Today’s guest post comes from the satirical G.C. McKay, author of the anthology Sauced up, Scarred and at Sleaze and his recently released novel, Fubar. G.C. is one of my favorite writer friends because he always pushes limits and questions the status quo. Plus, he manages to be totally irreverent and profound at the same time. The following is his take on the writing “rules” for transgressive fiction authors.
Transgressive fiction gets a pretty raw deal. In fact, it gets the same treatment by the world we live in as its characters often do inside their stories. This is probably to be expected, as the themes it explores are normally on the, shall we say, darker side of the human spectrum. Whilst we can argue till our faces turn blue (sexual-innuendo obviously implied) about what actually defines transgressive fiction, I’d venture to guess that we can all agree that it… unnerves us, as Lauren Sapala so adequately put it in her post Why are so Many Writers Afraid of Transgressive Fiction?
On that note, here are seven sin-ridden writing tips to keep in mind when your gunk-filled fingernails sit poised over the keyboard:
Today’s guest post comes from Ritu Kaushal, a San Francisco Bay Area-based author and the blogger behind the popular HSP and empath-centric website www.walkingthroughtransitions.com. Her writing has appeared on Tiny Buddha, Sensitive Evolution, Elephant Journal and Having Time amongst others. She recently released The Empath’s Journey, a book I highly recommend that every INFJ, INFP, and empath add to their arsenal of tools on how to survive as a Highly Sensitive Person in today’s world.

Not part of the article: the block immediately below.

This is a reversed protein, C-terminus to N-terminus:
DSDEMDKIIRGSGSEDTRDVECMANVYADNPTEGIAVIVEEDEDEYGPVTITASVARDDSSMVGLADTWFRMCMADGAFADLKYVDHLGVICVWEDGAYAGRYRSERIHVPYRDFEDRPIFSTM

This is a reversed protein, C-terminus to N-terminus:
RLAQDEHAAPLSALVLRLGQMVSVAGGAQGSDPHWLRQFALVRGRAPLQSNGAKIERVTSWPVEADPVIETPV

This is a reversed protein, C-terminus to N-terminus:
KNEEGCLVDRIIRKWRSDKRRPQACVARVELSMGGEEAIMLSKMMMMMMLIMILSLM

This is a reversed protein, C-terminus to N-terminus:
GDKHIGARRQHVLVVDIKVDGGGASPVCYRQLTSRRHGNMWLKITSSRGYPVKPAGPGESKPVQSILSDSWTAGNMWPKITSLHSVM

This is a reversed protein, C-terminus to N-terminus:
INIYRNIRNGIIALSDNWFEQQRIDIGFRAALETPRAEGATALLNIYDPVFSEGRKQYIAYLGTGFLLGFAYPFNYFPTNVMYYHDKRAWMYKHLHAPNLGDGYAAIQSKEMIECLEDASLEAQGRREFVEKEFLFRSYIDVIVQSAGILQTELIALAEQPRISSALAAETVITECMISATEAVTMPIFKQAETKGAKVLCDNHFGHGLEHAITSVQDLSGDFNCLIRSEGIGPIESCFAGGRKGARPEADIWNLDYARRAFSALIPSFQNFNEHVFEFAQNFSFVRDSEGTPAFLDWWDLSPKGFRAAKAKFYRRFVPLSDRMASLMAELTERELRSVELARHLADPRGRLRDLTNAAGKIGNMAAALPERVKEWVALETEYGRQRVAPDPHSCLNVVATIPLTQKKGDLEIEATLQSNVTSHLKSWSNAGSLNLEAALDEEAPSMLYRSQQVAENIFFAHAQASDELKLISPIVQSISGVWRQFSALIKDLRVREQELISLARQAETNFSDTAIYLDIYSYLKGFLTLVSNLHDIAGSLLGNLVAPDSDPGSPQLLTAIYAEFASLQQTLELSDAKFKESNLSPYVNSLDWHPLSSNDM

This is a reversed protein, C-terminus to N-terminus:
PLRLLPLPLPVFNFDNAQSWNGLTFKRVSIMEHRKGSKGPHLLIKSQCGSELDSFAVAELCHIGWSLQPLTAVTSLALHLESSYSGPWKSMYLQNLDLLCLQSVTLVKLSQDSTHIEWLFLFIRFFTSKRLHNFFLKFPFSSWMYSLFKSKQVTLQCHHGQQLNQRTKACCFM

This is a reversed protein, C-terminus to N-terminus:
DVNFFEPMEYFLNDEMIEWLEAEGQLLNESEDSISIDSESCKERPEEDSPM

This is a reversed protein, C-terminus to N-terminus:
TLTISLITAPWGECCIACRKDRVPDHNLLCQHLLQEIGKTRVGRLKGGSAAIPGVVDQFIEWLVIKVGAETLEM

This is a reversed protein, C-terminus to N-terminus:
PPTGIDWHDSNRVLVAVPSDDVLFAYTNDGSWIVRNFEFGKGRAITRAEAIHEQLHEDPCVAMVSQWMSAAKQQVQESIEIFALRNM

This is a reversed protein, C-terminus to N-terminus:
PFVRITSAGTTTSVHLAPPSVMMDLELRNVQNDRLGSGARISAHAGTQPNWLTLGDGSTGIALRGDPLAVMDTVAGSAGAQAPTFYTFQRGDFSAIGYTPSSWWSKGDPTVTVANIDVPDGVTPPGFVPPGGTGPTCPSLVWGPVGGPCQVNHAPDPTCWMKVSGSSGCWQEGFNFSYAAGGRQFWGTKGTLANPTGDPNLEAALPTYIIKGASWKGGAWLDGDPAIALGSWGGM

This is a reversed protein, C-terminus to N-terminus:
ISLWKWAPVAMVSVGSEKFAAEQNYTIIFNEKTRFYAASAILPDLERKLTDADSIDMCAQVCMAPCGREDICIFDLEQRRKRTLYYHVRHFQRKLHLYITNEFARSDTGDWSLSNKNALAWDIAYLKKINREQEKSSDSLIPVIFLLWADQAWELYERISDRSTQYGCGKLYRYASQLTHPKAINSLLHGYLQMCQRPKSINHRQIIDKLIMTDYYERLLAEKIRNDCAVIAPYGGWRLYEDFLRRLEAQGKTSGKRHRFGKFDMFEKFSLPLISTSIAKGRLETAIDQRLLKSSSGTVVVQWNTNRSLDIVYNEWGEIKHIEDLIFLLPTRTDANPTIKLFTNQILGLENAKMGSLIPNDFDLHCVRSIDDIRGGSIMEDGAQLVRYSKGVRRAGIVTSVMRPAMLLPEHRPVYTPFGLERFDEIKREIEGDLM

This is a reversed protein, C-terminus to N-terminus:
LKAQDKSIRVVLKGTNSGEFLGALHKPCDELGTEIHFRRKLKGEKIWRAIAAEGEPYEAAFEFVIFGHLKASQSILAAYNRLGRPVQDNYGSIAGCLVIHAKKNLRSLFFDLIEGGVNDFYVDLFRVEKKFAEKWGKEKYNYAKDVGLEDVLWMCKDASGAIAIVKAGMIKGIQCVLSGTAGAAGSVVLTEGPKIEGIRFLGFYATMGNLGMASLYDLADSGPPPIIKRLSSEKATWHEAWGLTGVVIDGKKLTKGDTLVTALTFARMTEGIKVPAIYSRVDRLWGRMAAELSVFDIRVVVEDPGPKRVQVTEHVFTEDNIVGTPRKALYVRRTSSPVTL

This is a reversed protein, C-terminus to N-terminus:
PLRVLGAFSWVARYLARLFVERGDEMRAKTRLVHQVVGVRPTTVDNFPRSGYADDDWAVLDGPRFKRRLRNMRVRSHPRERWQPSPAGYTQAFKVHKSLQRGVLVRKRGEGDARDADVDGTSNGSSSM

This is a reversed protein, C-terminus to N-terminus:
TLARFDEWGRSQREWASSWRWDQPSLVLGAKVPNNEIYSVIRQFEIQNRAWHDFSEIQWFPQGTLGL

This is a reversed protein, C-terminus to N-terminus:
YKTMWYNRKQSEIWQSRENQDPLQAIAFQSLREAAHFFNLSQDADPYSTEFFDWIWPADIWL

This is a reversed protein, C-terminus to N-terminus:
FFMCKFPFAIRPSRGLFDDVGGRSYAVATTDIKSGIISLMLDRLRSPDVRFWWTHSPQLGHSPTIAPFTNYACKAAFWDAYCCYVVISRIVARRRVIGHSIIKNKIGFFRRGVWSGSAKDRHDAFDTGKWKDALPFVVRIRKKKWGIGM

As an INFP writer, I have struggled over years with many of those same things that artists have always struggled with. When we are just an acorn, when our creative being has still not taken root, we are masters of self-doubt. After all, many of us haven’t been taught anything about what the creative process actually feels like.
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Happy writing. 🙂
By and large, the biggest problem I run into with struggling authors is the challenge they have around marketing themselves. I hear a lot of different reasons for this: “I’m too introverted.” “I hate anything that has to do with sales.” “I don’t want to be fake or phony,” etc. I get those reasons, because way back in the day when I felt like I had an allergic reaction to anything that had to do with marketing, I told other writers I hated marketing because of those very same reasons.
But, here’s the thing. That really wasn’t the whole story.
West Is San Francisco is the sequel to my gritty addiction memoir Between the Shadow and Lo. It’s weird, it’s dark, and it covers the first four years I spent in San Francisco working for a private detective, getting sober, and finally almost losing my mind to a cult-like startup and its sociopathic founder.
If you’re into transgressive fiction, autofiction, memoirs on alcoholism, or anything to do with narcissistic abuse, extreme codependency and/or fucked up toxic relationships, you’ll probably like it. You can now get it on Amazon in paperback or ebook.